The themes involving family and adventure unify Thimble Summer. These themes find their focus in Garnet Linden, a girl "between nine and ten" who craves independence and the respect of her family. A tomboy, Garnet goes barefoot most of the time, dislikes wearing dresses, and enjoys physical activities such as swimming and helping out with the farm work. Quick to anger and nearly as quick to forgive, she is a resilient, good-hearted character.
Garnet looks to her family for warmth and support, but she is an independent girl who wants adventures of her own and who sometimes acts without thinking. When her brother's teasing leads her to run off impetuously to New Connlston, she has a vague idea that maybe her family will be "sorry later on." This childish notion of punishing those who love her is forgotten in the excitement of hitchhiking and then riding a speeding bus on the way to town. Once in New Conniston, she is delighted with the shops and ends up buying small presents for her family. Having carelessly spent her money, she finds herself stranded and must walk some of the eighteen miles home before she finds a ride with a truck driver. Upon Garnet's return, her neighbor Mr. Freebody points out just how painful her thoughtlessness could have been to those who love and worry about her.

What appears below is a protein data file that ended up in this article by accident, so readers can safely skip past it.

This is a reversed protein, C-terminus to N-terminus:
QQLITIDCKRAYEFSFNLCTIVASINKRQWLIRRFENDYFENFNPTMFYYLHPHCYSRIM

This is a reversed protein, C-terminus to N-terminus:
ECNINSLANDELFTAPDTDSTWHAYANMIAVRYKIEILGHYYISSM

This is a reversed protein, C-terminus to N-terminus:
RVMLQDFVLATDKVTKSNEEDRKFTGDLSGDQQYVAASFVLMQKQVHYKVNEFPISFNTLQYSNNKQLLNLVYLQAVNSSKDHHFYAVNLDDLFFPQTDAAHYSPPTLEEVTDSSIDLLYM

Garnet's situation is a difficult one. She needs to learn to think about how her actions could affect others, but she also has to satisfy her independent spirit and sense of self-respect. Much of the novel emphasizes how she develops self-control, and by the end of the novel, she is well on her way toward adulthood, having decided that...
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